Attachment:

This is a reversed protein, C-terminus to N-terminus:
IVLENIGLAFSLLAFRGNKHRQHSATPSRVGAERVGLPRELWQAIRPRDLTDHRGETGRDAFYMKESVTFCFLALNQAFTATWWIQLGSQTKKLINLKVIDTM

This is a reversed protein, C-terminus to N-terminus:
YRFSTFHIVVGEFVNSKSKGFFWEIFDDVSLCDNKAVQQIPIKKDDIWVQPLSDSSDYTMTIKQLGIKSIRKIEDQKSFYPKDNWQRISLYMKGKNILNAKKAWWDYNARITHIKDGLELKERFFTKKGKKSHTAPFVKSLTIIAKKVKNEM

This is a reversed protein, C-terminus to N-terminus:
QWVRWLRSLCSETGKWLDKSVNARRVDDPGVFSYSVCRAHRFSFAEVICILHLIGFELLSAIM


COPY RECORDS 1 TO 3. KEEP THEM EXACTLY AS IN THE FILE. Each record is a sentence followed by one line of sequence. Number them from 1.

This is a reversed protein, C-terminus to N-terminus:
IVLENIGLAFSLLAFRGNKHRQHSATPSRVGAERVGLPRELWQAIRPRDLTDHRGETGRDAFYMKESVTFCFLALNQAFTATWWIQLGSQTKKLINLKVIDTM

This is a reversed protein, C-terminus to N-terminus:
YRFSTFHIVVGEFVNSKSKGFFWEIFDDVSLCDNKAVQQIPIKKDDIWVQPLSDSSDYTMTIKQLGIKSIRKIEDQKSFYPKDNWQRISLYMKGKNILNAKKAWWDYNARITHIKDGLELKERFFTKKGKKSHTAPFVKSLTIIAKKVKNEM

This is a reversed protein, C-terminus to N-terminus:
QWVRWLRSLCSETGKWLDKSVNARRVDDPGVFSYSVCRAHRFSFAEVICILHLIGFELLSAIM